The standard touchscreen smacked in the middle of the dash is lined with piano black, and the housing makes the screen itself look small despite the fact it’s a reasonable 7.0 inches.
Toyota’s infotainment system works fine, but it’s not refined as competitors. Apple CarPlay and Android Auto worked well wired, and save the overall infotainment by allowing you to use a more familiar, modern interface.
A soft-touch leather like material is used all around the car, complimented with what I can only explain to be a hard-backed felt on the doors.
A generous storage compartment under the infotainment unit is large enough to store a wallet and glasses, then a small tray just above that allowed me to place my phone easily. Anything lighter – like a mask, for example – gets blown away by the air-conditioning vents.
Behind the gear lever are two decently-sized cupholders followed by a drink bottle holder in where an armrest or centre console should be.
The rear seats aren’t made for three grown adults unless they’re best friends. It’s tight, but none of the Yaris Cross’s rivals are family crossovers either.
Fitting a front-facing car seat was okay, but a rear-facing capsule would make sitting in the front passenger seat impossible.
Also only having one pocket on the front seatbacks was strange. It’s handy for parents and worked fine as a mother of one, but if you have two kids they have nowhere to put their iPad… I mean books.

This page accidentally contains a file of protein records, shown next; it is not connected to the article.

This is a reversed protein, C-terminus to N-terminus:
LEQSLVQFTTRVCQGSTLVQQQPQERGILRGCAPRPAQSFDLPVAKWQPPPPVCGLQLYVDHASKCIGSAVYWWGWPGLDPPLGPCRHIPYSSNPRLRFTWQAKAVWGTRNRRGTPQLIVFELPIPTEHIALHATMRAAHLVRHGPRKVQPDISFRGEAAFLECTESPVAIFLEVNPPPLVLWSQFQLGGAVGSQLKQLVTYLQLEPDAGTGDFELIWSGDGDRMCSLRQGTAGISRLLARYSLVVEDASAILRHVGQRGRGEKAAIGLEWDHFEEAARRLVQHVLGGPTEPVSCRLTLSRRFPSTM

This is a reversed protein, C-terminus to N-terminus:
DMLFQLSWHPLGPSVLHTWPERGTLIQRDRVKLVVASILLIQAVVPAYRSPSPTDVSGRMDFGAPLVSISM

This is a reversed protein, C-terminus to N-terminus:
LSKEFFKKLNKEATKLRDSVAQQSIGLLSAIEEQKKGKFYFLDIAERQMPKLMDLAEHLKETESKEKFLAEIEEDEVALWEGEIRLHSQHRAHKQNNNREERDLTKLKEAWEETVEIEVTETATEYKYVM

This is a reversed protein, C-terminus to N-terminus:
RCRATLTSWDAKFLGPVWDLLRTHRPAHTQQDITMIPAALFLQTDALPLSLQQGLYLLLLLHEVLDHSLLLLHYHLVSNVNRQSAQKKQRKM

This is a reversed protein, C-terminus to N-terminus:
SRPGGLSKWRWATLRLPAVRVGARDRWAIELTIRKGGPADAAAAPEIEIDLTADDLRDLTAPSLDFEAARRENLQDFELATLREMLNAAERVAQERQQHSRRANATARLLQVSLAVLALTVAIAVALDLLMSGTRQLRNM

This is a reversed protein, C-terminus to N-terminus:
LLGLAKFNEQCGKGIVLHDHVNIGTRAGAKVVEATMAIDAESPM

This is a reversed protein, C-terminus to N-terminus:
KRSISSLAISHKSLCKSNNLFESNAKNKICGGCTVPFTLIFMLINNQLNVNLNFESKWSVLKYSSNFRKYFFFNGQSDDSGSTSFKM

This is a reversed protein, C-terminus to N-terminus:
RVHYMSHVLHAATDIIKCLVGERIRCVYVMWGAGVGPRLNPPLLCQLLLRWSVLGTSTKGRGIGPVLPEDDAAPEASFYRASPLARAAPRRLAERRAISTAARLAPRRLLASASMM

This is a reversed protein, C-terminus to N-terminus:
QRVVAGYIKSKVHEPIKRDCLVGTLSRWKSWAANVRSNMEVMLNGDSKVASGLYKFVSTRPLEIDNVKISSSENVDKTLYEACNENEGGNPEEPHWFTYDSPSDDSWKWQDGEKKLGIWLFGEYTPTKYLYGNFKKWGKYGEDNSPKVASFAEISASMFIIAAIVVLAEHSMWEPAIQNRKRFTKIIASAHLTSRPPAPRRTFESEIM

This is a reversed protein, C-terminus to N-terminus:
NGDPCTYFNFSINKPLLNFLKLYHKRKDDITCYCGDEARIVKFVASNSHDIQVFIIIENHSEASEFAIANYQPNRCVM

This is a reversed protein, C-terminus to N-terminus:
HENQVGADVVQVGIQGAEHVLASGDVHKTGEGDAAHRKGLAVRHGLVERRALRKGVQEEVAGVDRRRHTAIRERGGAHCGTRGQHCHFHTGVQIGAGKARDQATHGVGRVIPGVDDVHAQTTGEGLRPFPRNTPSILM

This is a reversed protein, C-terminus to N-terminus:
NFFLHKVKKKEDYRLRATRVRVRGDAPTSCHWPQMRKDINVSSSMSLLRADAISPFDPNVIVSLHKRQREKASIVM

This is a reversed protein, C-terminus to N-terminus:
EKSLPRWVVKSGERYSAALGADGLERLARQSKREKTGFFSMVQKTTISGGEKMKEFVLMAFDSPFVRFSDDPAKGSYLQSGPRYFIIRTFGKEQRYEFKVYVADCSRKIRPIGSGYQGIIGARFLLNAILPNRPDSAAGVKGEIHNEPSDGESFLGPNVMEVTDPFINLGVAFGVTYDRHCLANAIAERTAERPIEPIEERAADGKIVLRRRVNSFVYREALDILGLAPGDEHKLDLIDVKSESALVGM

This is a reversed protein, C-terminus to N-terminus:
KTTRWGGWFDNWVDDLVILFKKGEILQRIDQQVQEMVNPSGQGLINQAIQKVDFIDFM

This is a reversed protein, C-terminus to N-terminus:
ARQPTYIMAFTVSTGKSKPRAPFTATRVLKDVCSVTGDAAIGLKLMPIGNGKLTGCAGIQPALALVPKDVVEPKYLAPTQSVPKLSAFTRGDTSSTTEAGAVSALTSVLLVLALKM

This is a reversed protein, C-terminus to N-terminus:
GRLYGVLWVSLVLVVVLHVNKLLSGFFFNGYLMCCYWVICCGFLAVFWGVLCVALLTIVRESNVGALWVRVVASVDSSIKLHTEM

In that same thought, having two kids in this car wouldn’t exactly be practical. The Yaris Cross Urban AWD’s 317 litres of cargo space is big enough for a stroller and some groceries, but not much else – 2WD models get a larger 390L boot which doubles up as underfloor storage where the AWD’s hardware resides.
I was pleased with the space for the size of the car. The rear seats can be folded and split for extra room.
All-wheel drive versions of the Yaris Cross only get a tyre repair kit rather than a space-saver spare wheel again due to the AWD hardware living under the boot floor. Something to note if you drive remotely especially in Urban models with their bigger wheels and lower-profile tyres.
The Yaris Cross Hybrid is fitted with a 1.5-litre naturally-aspirated three-cylinder petrol engine running the more efficient Atkinson cycle, paired with two electric motors and CVT.
The combined power output is quoted at 88kW but there is no quoted torque figure. However, the petrol engine alone packs a claimed 145Nm.
Our test car was the all-wheel drive, which swaps out the torsion beam rear suspension on the front-wheel drive for an independent setup. It also features an extra motor on the rear axle, capable of providing a boost when you need more performance or traction.
Fuel use for the Yaris Cross Urban AWD Hybrid was an impressive 4.0L/100km in our experience, right on with Toyota’s official claim. It will also happily run on 91 RON regular unleaded, with a 36-litre fuel tank on board.